Miller, Glenn W.; Rosen, Ned
July 1957
Industrial & Labor Relations Review;Jul57, Vol. 10 Issue 4, p516
Academic Journal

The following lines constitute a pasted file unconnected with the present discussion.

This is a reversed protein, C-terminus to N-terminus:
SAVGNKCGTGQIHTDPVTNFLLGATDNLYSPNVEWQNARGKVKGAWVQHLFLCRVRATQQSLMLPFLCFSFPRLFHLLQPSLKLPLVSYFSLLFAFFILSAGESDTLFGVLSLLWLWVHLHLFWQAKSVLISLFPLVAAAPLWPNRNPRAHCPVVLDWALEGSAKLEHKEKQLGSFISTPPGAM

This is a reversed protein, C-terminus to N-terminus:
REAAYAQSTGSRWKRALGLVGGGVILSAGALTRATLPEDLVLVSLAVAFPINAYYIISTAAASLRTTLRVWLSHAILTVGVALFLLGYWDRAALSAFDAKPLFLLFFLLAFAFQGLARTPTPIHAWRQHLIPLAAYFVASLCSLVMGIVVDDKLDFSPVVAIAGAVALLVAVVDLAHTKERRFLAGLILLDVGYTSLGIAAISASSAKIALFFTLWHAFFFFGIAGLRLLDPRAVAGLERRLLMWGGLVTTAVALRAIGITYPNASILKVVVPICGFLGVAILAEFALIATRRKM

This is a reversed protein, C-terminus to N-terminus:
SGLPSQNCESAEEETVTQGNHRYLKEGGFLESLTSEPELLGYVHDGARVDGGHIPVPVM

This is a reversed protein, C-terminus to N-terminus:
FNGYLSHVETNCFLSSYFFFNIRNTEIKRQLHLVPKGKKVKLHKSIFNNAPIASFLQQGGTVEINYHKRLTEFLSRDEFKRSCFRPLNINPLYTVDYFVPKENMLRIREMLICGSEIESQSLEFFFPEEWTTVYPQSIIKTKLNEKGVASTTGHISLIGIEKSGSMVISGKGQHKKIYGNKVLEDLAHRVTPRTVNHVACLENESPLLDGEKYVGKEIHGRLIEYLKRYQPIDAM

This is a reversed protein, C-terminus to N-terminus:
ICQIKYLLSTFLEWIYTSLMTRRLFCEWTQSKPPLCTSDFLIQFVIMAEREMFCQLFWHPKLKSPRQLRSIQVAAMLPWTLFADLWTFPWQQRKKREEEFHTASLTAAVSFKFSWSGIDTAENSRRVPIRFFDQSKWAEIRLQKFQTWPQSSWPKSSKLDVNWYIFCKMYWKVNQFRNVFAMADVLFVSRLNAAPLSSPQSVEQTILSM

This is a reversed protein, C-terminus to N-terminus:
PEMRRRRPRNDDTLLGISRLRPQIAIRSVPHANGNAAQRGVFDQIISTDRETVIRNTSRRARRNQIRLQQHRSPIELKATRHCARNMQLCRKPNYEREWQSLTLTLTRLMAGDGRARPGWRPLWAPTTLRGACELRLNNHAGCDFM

In the mass-production industries, the daily burden of collective bargaining and the principal contact of members with their union focuses on the shop steward. Most of these stewards are nonprofessional elected officials who are usually untrained but on whom much of the union's strength and success depends. The authors of this article have attempted to learn from an attitude survey in a medium-sized plant the extent to which the stewards' performance of their union duties coincides with the members' normative concepts of the stewards' role in handling grievances and conducting other union business. One of the interesting findings is that the members may be well satisfied with the stewards' performance, even though actual performance may diverge widely from ideal expectations.


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